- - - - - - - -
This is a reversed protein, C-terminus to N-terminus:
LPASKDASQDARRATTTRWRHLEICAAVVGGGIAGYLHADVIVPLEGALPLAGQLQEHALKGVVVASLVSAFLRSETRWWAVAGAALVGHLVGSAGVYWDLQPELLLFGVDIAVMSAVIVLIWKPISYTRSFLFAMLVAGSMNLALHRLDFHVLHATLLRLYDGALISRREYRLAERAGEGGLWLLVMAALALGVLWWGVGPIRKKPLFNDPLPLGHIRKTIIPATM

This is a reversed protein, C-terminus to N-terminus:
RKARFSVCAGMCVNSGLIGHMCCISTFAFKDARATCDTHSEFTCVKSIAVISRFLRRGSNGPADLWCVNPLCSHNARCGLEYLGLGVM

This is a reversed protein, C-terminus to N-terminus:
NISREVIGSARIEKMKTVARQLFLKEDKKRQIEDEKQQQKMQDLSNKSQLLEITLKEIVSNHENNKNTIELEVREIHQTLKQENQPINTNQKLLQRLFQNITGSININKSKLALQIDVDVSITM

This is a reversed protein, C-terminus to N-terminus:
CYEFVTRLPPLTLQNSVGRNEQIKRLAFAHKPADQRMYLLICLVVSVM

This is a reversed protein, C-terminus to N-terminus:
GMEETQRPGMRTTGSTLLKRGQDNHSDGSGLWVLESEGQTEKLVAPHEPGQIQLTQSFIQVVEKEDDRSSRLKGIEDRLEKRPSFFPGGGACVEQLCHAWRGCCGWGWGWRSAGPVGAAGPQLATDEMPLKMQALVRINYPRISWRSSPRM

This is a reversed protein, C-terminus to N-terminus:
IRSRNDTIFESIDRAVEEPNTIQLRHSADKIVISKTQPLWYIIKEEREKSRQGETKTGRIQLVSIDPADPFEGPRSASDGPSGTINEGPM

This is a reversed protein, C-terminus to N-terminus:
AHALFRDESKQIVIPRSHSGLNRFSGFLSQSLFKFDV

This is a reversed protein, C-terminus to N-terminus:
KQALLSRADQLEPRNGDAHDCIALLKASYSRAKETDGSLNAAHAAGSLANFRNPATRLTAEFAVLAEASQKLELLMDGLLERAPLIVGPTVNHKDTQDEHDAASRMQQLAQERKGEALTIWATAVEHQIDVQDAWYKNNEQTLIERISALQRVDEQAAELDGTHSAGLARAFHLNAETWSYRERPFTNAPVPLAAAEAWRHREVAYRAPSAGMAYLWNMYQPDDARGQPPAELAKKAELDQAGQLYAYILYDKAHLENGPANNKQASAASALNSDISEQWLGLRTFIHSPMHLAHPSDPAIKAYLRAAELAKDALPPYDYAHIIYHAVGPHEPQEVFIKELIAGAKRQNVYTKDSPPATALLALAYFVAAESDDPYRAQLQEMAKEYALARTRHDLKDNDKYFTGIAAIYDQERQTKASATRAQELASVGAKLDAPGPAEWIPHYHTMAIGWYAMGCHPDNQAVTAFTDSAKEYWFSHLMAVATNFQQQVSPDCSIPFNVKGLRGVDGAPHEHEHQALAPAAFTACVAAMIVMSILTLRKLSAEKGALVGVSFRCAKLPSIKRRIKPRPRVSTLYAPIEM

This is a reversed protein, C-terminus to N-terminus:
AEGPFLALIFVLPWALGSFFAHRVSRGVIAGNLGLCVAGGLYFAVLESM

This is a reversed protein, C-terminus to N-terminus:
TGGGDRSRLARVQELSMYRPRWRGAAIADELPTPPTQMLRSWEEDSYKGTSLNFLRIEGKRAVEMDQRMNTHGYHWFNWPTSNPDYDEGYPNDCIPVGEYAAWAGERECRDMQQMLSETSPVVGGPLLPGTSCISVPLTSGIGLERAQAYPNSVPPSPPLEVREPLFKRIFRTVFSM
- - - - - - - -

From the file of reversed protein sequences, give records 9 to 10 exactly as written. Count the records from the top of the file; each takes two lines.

This is a reversed protein, C-terminus to N-terminus:
AEGPFLALIFVLPWALGSFFAHRVSRGVIAGNLGLCVAGGLYFAVLESM

This is a reversed protein, C-terminus to N-terminus:
TGGGDRSRLARVQELSMYRPRWRGAAIADELPTPPTQMLRSWEEDSYKGTSLNFLRIEGKRAVEMDQRMNTHGYHWFNWPTSNPDYDEGYPNDCIPVGEYAAWAGERECRDMQQMLSETSPVVGGPLLPGTSCISVPLTSGIGLERAQAYPNSVPPSPPLEVREPLFKRIFRTVFSM